Davy Rothbart’s new compilation of short stories, “The Lone Surfer of Montana, Kansas,” is like being in love for the first time: full of joy and energy with twinges of humiliation and tragedy. Rothbart broke into the pop-culture scene in June 2001 with Found Magazine, an annual publication that’s made up of stuff people find, such as love letters, birthday cards or kids’ homework.
When Rothbart visited Anchorage in August 2004 as part of his “Slapdance Across America Tour,” I was hooked. I started scouring Anchorage for found notes, lists and doodles, hoping one would be the perfect find. What appeared to be trash could be a window into a stranger’s life and personality.
A few months later Rothbart appeared on The Late Show with David Letterman and presented one of my very own finds that I had given him when he visited. What can I say? I’m now a big fan of his work.
“Lone Surfer” comprises eight short stories all from the first-person point of view. Each story is about a different man in gritty situations. The settings are often overlooked places: federal prison, the deserted cross-country highway, the seedy Mexican border bar and brothel. The characters are the underdogs and black sheep of society. It’s as though Rothbart took the finds from his magazines and brought them to life by weaving his personality and imagination through them. In each story, Rothbart seems to put on a different mask and enter a world all too familiar to him, yet seemingly distant and unknown.
Rothbart writes with youthful exuberance and although his characters are romantic and sometimes extreme, they are down-to-earth and the dialogue is realistic.
In the first story, “Lie Big,” a character named Mitey-Mike is a pathological liar who can’t even be truthful to his best friend and sidekick, the narrator of the story. Mitey-Mike’s lies get him into crazy situations that leave the reader with a smile on his face and somewhat of a sad heart. After Mitey-Mike steals the narrator’s girlfriend and ends up dying in a car wreck, there are no more lies and the narrator learns a bit of truth about his best friend.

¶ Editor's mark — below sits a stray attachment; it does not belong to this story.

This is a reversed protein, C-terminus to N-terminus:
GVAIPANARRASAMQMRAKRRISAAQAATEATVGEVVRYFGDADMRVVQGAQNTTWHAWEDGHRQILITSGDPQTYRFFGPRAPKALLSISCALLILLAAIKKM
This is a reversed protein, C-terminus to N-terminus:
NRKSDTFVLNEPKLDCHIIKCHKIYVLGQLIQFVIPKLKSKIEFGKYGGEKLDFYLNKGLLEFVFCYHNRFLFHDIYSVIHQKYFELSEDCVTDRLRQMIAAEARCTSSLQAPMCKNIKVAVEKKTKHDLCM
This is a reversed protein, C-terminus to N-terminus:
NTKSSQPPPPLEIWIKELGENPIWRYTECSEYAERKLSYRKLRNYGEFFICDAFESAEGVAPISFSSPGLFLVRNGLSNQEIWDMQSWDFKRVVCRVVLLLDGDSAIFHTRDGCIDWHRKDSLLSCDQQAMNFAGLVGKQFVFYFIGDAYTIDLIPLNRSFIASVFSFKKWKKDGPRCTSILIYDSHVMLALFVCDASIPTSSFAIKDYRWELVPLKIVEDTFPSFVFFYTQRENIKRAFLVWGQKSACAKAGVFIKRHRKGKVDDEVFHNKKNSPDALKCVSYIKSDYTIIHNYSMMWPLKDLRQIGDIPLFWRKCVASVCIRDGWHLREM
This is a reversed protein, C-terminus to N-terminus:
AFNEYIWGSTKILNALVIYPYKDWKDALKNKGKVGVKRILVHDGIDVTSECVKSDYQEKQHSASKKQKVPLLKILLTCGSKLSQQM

Most of Rothbart’s stories are an amalgam of humor and sadness. The most polished of all the stories is “Maggie Fever,” where a young man’s grandpa forces him to steal luggage from the airport in order to find enough money to pay the veterinarian bills for a dying cat. The kid ends up finding a girl’s backpack with journals and mix tapes inside. Intrigued by looking into a stranger’s secrets, the narrator reads the journals and listens to the tapes, which belong to someone named Maggie. He ends up falling in love with Maggie just by reading her journals over and over and listening to her play guitar on a tape marked “Shitty Shit.” When he tries to return her belongings, he discovers she lives in a poor part of the city and she is nothing like what he expected.
Humor often leads to disappointment in Rothbart’s book but it makes the reader cling to the characters even more.
As a whole, Rothbart unearths the doldrums of everyday life so the reader can see how beautiful it can be. “The Lone Surfer of Montana, Kansas” is a diamond in the rough that shouldn’t be overlooked. It’s a fast, fun read and it comes from the heart.
“The Lone Surfer of Montana, Kansas” can be purchased at amazon.com for $9.60.